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‘In every word I speak and everything I do, I’m thinking of Palestine,’ singer tells Brazil

June 28, 2022 at 8:30 am

Photo courtesy of Oula Alsaghir

With the occupation of their homeland an ongoing reality, the Palestinians in Brazil know that they have a duty to preserve and share their culture. And whether protesting against oppression, criticising the occupation government or resisting the occupation, music has unique potential for the Palestinian struggle. As such, singing is a very popular way to preserve culture and heritage, as Palestinian Brazilian singer Oula Alsaghir explained to me recently.

“I try to keep our Palestinian heritage alive on the other side of the world through our songs,” she said. “In every word I speak, in every dress I wear, in everything I do, I’m thinking about Palestine and how can I introduce Palestinian culture to Brazil. It’s my duty to be the voice and image of all Palestinian Arab women who do not have the opportunity to express themselves. This is a great honour and an enormous responsibility on my shoulders.”

Alsaghir feels responsible for preserving the singing traditions that are latent in the younger generations of Palestinians in the South American diaspora. She believes that singing traditional songs is an essential medium for the retention of cultural knowledge. “I am a Palestinian Muslim woman, and my first objective is always to present the best image about this woman. My tool to achieve this goal is singing traditional Palestinian songs. I try to let Brazilian people and others know what it means to be a Palestinian woman defender of our culture.”

Photo courtesy of Oula Alsaghir

Photo courtesy of Oula Alsaghir

Palestinian refugee Alsaghir was born in Syria, and fled to Brazil when the situation became very dangerous due to the war in the host country. She told me that her family home in Al-Yarmouk refugee camp was destroyed and the family had to leave. “I know exactly what it means to be a refugee as I have lived this experience twice. I was born as a Palestinian refugee in Syria, and am now in Brazil. The only difference was that I was born and raised in an Arab country speaking the same language and with a similar culture, but the situation is obviously different here in Brazil.”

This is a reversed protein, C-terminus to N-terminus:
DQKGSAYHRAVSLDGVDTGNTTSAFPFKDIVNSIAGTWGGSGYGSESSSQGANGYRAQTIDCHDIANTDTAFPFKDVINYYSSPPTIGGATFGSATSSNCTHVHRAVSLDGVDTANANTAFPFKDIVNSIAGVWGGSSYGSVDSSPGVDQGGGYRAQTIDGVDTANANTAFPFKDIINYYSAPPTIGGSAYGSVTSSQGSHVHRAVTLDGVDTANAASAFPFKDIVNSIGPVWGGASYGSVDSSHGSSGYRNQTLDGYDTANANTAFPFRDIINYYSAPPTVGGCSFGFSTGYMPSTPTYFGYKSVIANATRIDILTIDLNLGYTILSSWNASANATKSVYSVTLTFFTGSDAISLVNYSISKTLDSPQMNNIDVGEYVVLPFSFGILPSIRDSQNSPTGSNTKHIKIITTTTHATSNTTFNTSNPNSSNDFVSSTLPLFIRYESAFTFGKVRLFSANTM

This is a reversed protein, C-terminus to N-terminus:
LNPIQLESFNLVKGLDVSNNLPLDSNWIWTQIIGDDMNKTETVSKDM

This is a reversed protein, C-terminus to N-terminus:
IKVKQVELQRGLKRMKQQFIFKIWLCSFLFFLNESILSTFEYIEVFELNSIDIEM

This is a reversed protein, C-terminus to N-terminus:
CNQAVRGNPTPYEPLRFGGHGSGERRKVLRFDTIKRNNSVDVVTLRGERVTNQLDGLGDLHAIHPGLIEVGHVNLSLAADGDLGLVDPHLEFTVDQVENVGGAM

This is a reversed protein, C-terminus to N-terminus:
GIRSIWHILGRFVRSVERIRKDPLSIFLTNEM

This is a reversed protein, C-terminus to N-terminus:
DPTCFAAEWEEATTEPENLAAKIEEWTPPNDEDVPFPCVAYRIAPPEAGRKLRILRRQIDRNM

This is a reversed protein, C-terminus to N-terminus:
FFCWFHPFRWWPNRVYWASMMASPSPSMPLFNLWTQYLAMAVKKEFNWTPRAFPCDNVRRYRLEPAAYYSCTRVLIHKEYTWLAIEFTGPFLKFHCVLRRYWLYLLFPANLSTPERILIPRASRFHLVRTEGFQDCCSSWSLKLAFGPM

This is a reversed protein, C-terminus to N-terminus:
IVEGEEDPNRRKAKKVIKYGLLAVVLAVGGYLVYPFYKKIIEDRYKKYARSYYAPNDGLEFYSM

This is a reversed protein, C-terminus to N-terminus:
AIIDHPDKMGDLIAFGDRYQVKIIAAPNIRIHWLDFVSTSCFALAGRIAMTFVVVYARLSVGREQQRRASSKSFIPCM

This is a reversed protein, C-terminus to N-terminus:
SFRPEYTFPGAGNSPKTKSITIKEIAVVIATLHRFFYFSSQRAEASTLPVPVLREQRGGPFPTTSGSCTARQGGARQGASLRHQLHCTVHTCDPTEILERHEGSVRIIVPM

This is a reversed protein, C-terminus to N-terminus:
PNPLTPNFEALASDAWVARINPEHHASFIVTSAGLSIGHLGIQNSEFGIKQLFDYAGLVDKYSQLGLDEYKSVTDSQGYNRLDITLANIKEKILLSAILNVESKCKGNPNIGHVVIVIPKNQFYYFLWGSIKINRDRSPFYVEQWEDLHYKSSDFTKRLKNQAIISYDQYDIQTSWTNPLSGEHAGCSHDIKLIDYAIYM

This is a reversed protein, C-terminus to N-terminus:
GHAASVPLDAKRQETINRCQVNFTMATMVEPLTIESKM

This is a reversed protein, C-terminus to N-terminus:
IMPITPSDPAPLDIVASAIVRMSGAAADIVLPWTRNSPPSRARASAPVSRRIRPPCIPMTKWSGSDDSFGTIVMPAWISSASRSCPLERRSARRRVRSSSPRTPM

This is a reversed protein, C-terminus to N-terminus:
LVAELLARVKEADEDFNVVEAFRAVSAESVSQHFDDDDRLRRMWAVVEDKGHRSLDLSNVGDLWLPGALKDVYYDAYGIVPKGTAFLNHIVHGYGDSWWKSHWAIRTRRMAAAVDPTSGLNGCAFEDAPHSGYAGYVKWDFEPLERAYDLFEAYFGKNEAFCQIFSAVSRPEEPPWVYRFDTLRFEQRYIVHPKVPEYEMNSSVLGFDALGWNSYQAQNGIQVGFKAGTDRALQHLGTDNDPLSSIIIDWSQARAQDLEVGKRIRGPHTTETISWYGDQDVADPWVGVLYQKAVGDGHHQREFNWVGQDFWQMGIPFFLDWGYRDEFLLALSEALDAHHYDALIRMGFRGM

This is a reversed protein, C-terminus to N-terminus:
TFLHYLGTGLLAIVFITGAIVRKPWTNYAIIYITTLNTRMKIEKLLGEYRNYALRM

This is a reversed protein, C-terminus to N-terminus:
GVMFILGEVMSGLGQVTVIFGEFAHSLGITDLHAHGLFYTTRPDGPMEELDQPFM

It was in Syria that Alsaghir first stood on a stage and sang; she was just four years old. She now has her own band in Brazil, using the traditional bazuq, qanoon and riq. This was a childhood ambition. The three members of Nahawand are a Palestinian, Tunisian and a Brazilian from a Lebanese background, as well as Alsaghir.

“I have never imagined that someday I would go to the other side of the world to fulfil my dream,” she said. “I grew up in a house full of music and joy due to my father who played the lute and taught me to sing and love music from when I was little.”

Alsaghir´s songs emphasise the power of music as creative resistance against the occupation. All forms of resistance against occupation are legitimate under international law. The Palestinian people have used many in their legitimate struggle against the Israeli occupation which has robbed them of their land, their rights and their holy places.

“Singing about Palestine is the best proof that the Palestinian people have existed for centuries, and that we have a distinct history, culture, heritage and ancient civilisation. My voice and my songs are part of that struggle.”

The singer is also a member of Mundana Refugee Orchestra (Orquestra Mundana Refugi), a group of 22 musicians of various nationalities, including Brazilian. All are refugees and immigrants. It was founded by Carlinhos Antunes in 2017, which is when Alsaghir was chosen to represent the Palestinians alongside professional musicians from Brazil and around the world. “That’s why I believe that my presentation of this type of music will leave a mark or at least prompt some curiosity to know more and listen to more of my songs. It is enough for me to do this until the reality of the Palestinian cause becomes clear.”

Today, Oula Alsaghir is well known for her singing of Palestinian songs in Brazil. In her music, as in her life, she relies on her Palestinian identity and being backed by traditional instruments to keep her people’s heritage and culture alive as part of Brazilian society and beyond. She concluded our conversation by pointing out that young Palestinians have the ability to adapt, survive and make a success in any field wherever they happen to be in this world. “With our belief in our cause and our legitimate rights, we become stronger and stronger every day.”

READ: After travelling by sea for 30 days from Lebanon to Brazil, Mohamad Mourad’s real journey began